solar viewing 2

One of the students getting his first glimpse of the sun and a solar flare.

Georgia Brown school.  A little background: My daughter teaches first grade at the school, so last year she arranged for me to present to the third graders as part of their unit on the solar system.  That went so well that one of the teachers who was moved up to 5th grade wanted me to present to that grade level this year.  My write up follows.

On Tuesday, January 13 I had the pleasure of presenting solar information to three fifth grade classes at Georgia Brown Elementary School in Paso Robles.  As part of the presentations I provided a few projected slides showing various pictures of the sun as well as a cutaway drawing of the sun’s internal structure.  I also showed a few slides of the Milky Way, a lunar eclipse (with Uranus in conjunction), and the partial solar eclipse in October.  Following the presentations in class, I took the classes out side for first hand viewing of the sun through two solar telescopes, one a Coronado PST H-alpha and the other called the Sunspotter, which projects an image of the sun on a piece of paper.  The sun was moderately active that day with a pair of sun spots, some filaments, and a few small prominences.  I think the students were most fascinated by watching the image of the sun move across the paper as the earth turned.  It happens in real time and the movement is readily perceivable.  This gave me the opportunity to have the students adjust the telescope to re-center the sun.  I always enjoy a teaching situation, and this was no exception.  The students asked great questions in all three classes, and I probably could have easily taken more time than I was allotted.  I am certain I left behind a spark of interest in the wonders of our nearest star and the heavens beyond.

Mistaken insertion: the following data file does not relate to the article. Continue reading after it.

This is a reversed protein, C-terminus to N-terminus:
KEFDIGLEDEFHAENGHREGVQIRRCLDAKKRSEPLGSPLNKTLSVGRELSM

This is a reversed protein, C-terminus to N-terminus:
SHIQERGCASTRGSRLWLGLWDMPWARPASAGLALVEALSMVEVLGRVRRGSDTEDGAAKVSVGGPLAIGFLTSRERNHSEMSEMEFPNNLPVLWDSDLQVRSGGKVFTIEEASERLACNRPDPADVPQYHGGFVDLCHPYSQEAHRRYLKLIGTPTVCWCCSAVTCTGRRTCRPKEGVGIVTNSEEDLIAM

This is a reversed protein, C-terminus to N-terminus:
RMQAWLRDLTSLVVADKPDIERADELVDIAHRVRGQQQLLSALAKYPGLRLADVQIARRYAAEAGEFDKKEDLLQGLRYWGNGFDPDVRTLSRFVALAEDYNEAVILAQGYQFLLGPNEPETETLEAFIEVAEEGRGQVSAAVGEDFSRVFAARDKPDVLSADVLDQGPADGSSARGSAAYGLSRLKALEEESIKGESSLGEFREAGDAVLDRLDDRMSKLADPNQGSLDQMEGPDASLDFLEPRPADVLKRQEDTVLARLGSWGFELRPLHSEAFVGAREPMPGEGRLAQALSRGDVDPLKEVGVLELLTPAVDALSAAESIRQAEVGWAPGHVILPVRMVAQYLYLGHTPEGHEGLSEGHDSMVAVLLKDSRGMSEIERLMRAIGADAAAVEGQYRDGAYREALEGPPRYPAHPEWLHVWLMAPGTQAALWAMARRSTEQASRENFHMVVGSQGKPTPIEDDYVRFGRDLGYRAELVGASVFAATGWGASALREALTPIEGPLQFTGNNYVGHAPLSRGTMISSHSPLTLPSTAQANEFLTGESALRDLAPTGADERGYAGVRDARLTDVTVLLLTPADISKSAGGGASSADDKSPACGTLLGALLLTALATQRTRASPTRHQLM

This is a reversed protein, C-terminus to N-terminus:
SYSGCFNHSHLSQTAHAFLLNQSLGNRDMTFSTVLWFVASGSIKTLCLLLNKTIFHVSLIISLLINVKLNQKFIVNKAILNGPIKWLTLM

~Member Glem S.

 

 

2015-01-19T06:46:38+00:00